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Remittance pitfalls

Nepal needs urgent reforms to deal with challenges stemming from a deceleration in remittance inflows

If there is one consistent narrative about Nepal over the last two decades, it must be about migration and remittances. Political and development activities in the country have always remained volatile. While political culture is punctured by intra- and inter-party fighting and external interference, economic development is beset by stalled projects and implementation complexities arising from sub-standard procurement and eroding bureaucratic capacity. However, migration and remittances have been notably resilient to internal and external shocks, providing a crucial support to the economy characterised by high unemployment and slow economic growth but a significant demand for imported goods and services.

Lately, this citadel of stability is starting to crumble following the persistently low fuel prices and sluggish economic growth in most developed and emerging economies. The economic stress, at least in terms of macroeconomic numbers, arising from the gloomy global outlook is gradually being felt in Nepal too. It could soon become a prime trigger factor for economic and social instability. The almost muted response from the politicians and the bureaucracy to this distressing development is mindboggling and irresponsible.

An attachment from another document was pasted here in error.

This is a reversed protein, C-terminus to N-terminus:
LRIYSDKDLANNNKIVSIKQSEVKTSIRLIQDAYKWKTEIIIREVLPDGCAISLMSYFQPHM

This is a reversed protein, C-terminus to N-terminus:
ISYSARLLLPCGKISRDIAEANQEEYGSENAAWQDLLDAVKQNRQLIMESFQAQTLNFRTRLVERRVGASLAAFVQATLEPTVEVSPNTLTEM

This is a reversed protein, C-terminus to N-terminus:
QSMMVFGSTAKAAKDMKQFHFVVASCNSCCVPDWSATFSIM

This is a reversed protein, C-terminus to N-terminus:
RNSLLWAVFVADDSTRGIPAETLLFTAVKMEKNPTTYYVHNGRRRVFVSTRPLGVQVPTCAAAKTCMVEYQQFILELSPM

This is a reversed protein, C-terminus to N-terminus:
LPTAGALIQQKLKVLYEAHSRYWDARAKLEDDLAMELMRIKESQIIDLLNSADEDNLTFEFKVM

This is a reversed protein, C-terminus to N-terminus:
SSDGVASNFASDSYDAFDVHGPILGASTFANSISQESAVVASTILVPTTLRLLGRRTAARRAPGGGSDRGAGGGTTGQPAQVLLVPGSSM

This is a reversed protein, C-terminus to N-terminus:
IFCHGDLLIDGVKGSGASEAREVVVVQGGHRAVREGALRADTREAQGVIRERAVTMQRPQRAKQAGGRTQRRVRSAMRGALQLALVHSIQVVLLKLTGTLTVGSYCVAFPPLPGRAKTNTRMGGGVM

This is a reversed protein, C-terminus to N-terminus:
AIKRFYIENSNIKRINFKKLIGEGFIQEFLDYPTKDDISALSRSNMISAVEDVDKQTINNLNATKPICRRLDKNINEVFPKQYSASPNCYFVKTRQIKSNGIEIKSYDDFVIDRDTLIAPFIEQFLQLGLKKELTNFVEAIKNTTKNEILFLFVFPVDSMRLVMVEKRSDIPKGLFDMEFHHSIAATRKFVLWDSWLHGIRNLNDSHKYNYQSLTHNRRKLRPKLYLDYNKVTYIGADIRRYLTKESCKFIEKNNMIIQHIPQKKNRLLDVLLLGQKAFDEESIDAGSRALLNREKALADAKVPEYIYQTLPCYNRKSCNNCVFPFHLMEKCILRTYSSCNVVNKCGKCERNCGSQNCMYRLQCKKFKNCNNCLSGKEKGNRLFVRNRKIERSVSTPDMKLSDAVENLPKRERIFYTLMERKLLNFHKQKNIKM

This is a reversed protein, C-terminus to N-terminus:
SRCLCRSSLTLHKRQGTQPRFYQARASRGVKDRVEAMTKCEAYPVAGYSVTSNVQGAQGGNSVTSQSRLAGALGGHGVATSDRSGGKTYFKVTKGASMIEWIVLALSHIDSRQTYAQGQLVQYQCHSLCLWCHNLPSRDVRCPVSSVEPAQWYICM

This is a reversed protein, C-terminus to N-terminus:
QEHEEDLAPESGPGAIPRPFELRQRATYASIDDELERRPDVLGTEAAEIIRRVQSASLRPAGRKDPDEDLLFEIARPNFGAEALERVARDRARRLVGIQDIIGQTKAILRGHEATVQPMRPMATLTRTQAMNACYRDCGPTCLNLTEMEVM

Multiple impacts

Although statistics show unemployment in Nepal to be lower than in most developed countries (for instance, the latest annual household survey puts it at 3.6 percent), it should be noted that this does not include ‘discouraged’ workers, who are not considered as a part of the labour force. Hence, the actual unemployment is substantially higher, with some agencies estimating it to be over 45 percent. Given the low economic growth and deindustrialisation, especially after the start of the Maoist rebellion, such a high level of unemployment is unsurprising. This is one of the reasons why until last year about 1,400 working age men and women legally left the country daily to work overseas, primarily in Saudi Arabia, Qatar and Malaysia, which together account for about 80 percent of total overseas migration.

Unfortunately, the global economic slowdown (which lowers external demand), low oil prices and the subsequent decline in investment, especially in natural resources, construction and security services, are weakening economic activities in these countries. It is having a direct impact on the Nepali economy through the lower demand for migrant workers and the deceleration in remittance inflows.

The overseas migration growth averaged 14.2 percent between fiscal years 2012 and 2014. It started to decline as low fuel and commodity prices affected investment and subsequently the demand for migrant workers from countries such as Nepal. Consequently, the number of migrant workers decreased by 2.8 percent in FY2015 and then by a further 18.4 percent in FY2016. (The April 2015 earthquake also contributed to the slowdown.) The figures translate into a daily average of 1,446 migrant workers in FY2014, 1,405 in FY2015 and 1,147 in FY2016—a clear downward trend. Migration to Malaysia declined by a whopping 70 percent as it put a moratorium on new hiring and opened up foreign employment in private security services—earlier restricted to Nepali and Malaysian nationals only—to other countries as well. Furthermore, its overall economic growth is affected by low fuel and commodity prices.